Since becoming a nutritionist, I have a habit of scanning people’s shopping carts when they are in the grocery stores - particularly if they have children with them.  I am often shocked at what I see in the carts… actually - frightened is more the term.  Sugar laden, pre-packaged foods, rolls of salty, nitrate soaked luncheon meats, neon-colored fruit drinks packed into tiny plastic bottles, and cookies, cakes and all sorts of sticky snacks, all designed to look “fun”.  But when did we decide that eating had to look “fun”?  What used to happen when food just looked like… food?

A sandwich is no longer fun unless it’s shaped like a dinosaur, and macaroni and cheese went from creamy comfort to traffic-cone orange!  What is in those rolled up “fruit things” is not only scary, but apparently, they smell bad when left in lockers and lunchboxes.  Yuck!

Are your kids sluggish in the afternoon? 

If the teacher tells you that your kid is falling asleep by mid-morning, or they are sluggish at 2 PM, check the lunchbox – as this may be where the problem started.  See, kids need stabilized blood sugar levels throughout the day in order to maintain focus and be active.  Low blood sugar, called hypoglycemia, is very common in children and this is also frequently linked to the child’s behavior patterns.  Out come the clipboards and diagnoses… and we are all too aware what that may lead to – a diagnosis and medication.  What is quite often the problem, is food – the wrong amounts and the wrong kinds.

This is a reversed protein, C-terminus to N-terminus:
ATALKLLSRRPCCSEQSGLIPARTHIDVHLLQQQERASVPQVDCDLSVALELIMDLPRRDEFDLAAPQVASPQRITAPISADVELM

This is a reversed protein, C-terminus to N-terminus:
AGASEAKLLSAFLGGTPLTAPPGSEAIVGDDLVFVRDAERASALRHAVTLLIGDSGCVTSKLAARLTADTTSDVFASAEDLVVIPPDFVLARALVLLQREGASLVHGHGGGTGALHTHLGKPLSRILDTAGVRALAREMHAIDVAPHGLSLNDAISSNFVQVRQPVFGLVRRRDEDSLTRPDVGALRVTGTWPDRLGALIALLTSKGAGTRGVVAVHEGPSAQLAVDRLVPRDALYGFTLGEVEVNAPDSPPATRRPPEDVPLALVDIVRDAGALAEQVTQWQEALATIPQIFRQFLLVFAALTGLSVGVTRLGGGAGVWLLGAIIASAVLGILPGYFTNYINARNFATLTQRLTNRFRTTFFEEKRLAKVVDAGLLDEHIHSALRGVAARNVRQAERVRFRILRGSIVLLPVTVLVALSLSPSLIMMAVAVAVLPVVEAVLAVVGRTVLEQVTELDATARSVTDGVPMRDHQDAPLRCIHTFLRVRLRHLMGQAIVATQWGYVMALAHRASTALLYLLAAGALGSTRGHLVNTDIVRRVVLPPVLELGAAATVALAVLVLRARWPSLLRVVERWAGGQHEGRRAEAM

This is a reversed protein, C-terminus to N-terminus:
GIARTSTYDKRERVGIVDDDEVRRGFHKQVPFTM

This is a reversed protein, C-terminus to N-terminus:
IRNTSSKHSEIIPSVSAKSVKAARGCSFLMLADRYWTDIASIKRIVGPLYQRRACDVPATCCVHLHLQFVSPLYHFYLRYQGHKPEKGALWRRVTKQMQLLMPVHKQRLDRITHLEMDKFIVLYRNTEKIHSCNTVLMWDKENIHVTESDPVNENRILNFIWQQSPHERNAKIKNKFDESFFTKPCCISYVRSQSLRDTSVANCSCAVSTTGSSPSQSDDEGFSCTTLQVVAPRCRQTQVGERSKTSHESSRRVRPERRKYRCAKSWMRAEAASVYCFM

What's in your kids lunch box?

Packing a lunch that delivers high quality protein (no, that is not bologna!), quality fats (like those found in nuts and seeds, avocados, lean REAL meats (not processed luncheon meats), beans, natural cheese and yogurt) allow blood sugar to remain stable as these proteins are digested slowly and provide for long-term energy needs.  A variety of complex carbohydrates found in whole grains, as well as colored veggies and fruits will sustain optimum energy levels as well as sharpen attention levels. Lunch is no fun without a treat of some kind, but keeping it to something homemade or natural is better than something electric blue or laced with sugars.

Nutritious lunches do take a little more time and planning, but the payoffs are the foundation of a lifetime.  Learning is hard work and to make it to the top of the class, you need to provide quality fuel for growing little brains.  

Scrumptious ideas:
  • homemade soup/pastas in a heat-safe storage container 
  • oatmeal cookie, 
  • veggie sticks and hummus 
  • fruit salads 
  • pitas stuffed with natural, lean meats and cheeses, or egg salad 
  • yogurt 
  • sandwiches made with whole grains topped with veggies and avocados
  • homemade muffins chock full of raisins, apples, fruits and honey
Adding a good quality multi-vitamin and mineral supplement, as well as supplementing with a good quality fish oil that contains both DHA and EPA (long words that are usually abbreviated to mean “really good for brain development”) are essential to learning and development.  

If you want your kids at the top of the class, feed their brains what it really wants – good, wholesome food.

Erin Bell

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